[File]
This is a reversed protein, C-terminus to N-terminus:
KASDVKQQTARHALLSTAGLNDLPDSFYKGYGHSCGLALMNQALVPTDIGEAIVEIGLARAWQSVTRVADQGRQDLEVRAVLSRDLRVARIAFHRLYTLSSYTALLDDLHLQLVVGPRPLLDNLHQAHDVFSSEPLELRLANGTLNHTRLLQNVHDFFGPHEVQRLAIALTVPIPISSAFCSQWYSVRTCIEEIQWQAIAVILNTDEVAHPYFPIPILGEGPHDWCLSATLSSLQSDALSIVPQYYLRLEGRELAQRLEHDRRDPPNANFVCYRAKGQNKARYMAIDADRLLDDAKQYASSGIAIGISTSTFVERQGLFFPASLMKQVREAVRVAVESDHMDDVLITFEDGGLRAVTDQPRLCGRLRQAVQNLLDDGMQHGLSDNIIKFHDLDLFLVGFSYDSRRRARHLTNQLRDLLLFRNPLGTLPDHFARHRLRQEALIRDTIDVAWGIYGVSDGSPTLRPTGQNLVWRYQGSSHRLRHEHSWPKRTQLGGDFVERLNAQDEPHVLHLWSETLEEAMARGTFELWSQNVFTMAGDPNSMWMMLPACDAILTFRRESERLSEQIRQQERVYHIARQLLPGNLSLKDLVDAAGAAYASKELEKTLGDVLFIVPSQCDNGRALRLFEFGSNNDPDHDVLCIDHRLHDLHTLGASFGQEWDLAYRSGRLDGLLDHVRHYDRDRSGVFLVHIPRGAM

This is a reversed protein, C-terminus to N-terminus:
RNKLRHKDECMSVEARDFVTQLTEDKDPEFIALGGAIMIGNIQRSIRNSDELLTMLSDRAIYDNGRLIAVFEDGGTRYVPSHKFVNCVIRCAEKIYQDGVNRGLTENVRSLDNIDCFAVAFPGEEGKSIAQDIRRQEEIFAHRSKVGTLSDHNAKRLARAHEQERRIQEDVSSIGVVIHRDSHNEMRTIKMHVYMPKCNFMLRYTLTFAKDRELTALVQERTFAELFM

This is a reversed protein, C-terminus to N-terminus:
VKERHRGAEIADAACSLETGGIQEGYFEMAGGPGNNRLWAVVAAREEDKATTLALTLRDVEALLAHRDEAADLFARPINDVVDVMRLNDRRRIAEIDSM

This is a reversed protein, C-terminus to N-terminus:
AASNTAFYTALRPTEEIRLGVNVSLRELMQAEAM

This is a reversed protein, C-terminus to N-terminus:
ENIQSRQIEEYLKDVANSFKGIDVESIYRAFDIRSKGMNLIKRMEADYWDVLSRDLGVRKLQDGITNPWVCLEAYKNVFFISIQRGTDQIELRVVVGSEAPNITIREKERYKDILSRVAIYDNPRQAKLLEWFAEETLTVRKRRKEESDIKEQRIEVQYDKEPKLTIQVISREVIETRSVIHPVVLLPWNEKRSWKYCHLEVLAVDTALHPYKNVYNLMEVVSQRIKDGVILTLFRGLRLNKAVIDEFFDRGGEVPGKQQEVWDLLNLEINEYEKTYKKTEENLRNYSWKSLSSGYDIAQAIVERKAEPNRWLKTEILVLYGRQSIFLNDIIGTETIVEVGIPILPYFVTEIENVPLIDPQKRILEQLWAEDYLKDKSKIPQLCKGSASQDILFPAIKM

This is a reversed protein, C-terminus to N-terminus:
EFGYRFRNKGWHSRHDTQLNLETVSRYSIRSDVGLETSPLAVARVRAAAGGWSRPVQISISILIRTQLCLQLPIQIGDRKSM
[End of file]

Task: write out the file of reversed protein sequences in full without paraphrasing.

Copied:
This is a reversed protein, C-terminus to N-terminus:
KASDVKQQTARHALLSTAGLNDLPDSFYKGYGHSCGLALMNQALVPTDIGEAIVEIGLARAWQSVTRVADQGRQDLEVRAVLSRDLRVARIAFHRLYTLSSYTALLDDLHLQLVVGPRPLLDNLHQAHDVFSSEPLELRLANGTLNHTRLLQNVHDFFGPHEVQRLAIALTVPIPISSAFCSQWYSVRTCIEEIQWQAIAVILNTDEVAHPYFPIPILGEGPHDWCLSATLSSLQSDALSIVPQYYLRLEGRELAQRLEHDRRDPPNANFVCYRAKGQNKARYMAIDADRLLDDAKQYASSGIAIGISTSTFVERQGLFFPASLMKQVREAVRVAVESDHMDDVLITFEDGGLRAVTDQPRLCGRLRQAVQNLLDDGMQHGLSDNIIKFHDLDLFLVGFSYDSRRRARHLTNQLRDLLLFRNPLGTLPDHFARHRLRQEALIRDTIDVAWGIYGVSDGSPTLRPTGQNLVWRYQGSSHRLRHEHSWPKRTQLGGDFVERLNAQDEPHVLHLWSETLEEAMARGTFELWSQNVFTMAGDPNSMWMMLPACDAILTFRRESERLSEQIRQQERVYHIARQLLPGNLSLKDLVDAAGAAYASKELEKTLGDVLFIVPSQCDNGRALRLFEFGSNNDPDHDVLCIDHRLHDLHTLGASFGQEWDLAYRSGRLDGLLDHVRHYDRDRSGVFLVHIPRGAM

This is a reversed protein, C-terminus to N-terminus:
RNKLRHKDECMSVEARDFVTQLTEDKDPEFIALGGAIMIGNIQRSIRNSDELLTMLSDRAIYDNGRLIAVFEDGGTRYVPSHKFVNCVIRCAEKIYQDGVNRGLTENVRSLDNIDCFAVAFPGEEGKSIAQDIRRQEEIFAHRSKVGTLSDHNAKRLARAHEQERRIQEDVSSIGVVIHRDSHNEMRTIKMHVYMPKCNFMLRYTLTFAKDRELTALVQERTFAELFM

This is a reversed protein, C-terminus to N-terminus:
VKERHRGAEIADAACSLETGGIQEGYFEMAGGPGNNRLWAVVAAREEDKATTLALTLRDVEALLAHRDEAADLFARPINDVVDVMRLNDRRRIAEIDSM

This is a reversed protein, C-terminus to N-terminus:
AASNTAFYTALRPTEEIRLGVNVSLRELMQAEAM

This is a reversed protein, C-terminus to N-terminus:
ENIQSRQIEEYLKDVANSFKGIDVESIYRAFDIRSKGMNLIKRMEADYWDVLSRDLGVRKLQDGITNPWVCLEAYKNVFFISIQRGTDQIELRVVVGSEAPNITIREKERYKDILSRVAIYDNPRQAKLLEWFAEETLTVRKRRKEESDIKEQRIEVQYDKEPKLTIQVISREVIETRSVIHPVVLLPWNEKRSWKYCHLEVLAVDTALHPYKNVYNLMEVVSQRIKDGVILTLFRGLRLNKAVIDEFFDRGGEVPGKQQEVWDLLNLEINEYEKTYKKTEENLRNYSWKSLSSGYDIAQAIVERKAEPNRWLKTEILVLYGRQSIFLNDIIGTETIVEVGIPILPYFVTEIENVPLIDPQKRILEQLWAEDYLKDKSKIPQLCKGSASQDILFPAIKM

This is a reversed protein, C-terminus to N-terminus:
EFGYRFRNKGWHSRHDTQLNLETVSRYSIRSDVGLETSPLAVARVRAAAGGWSRPVQISISILIRTQLCLQLPIQIGDRKSM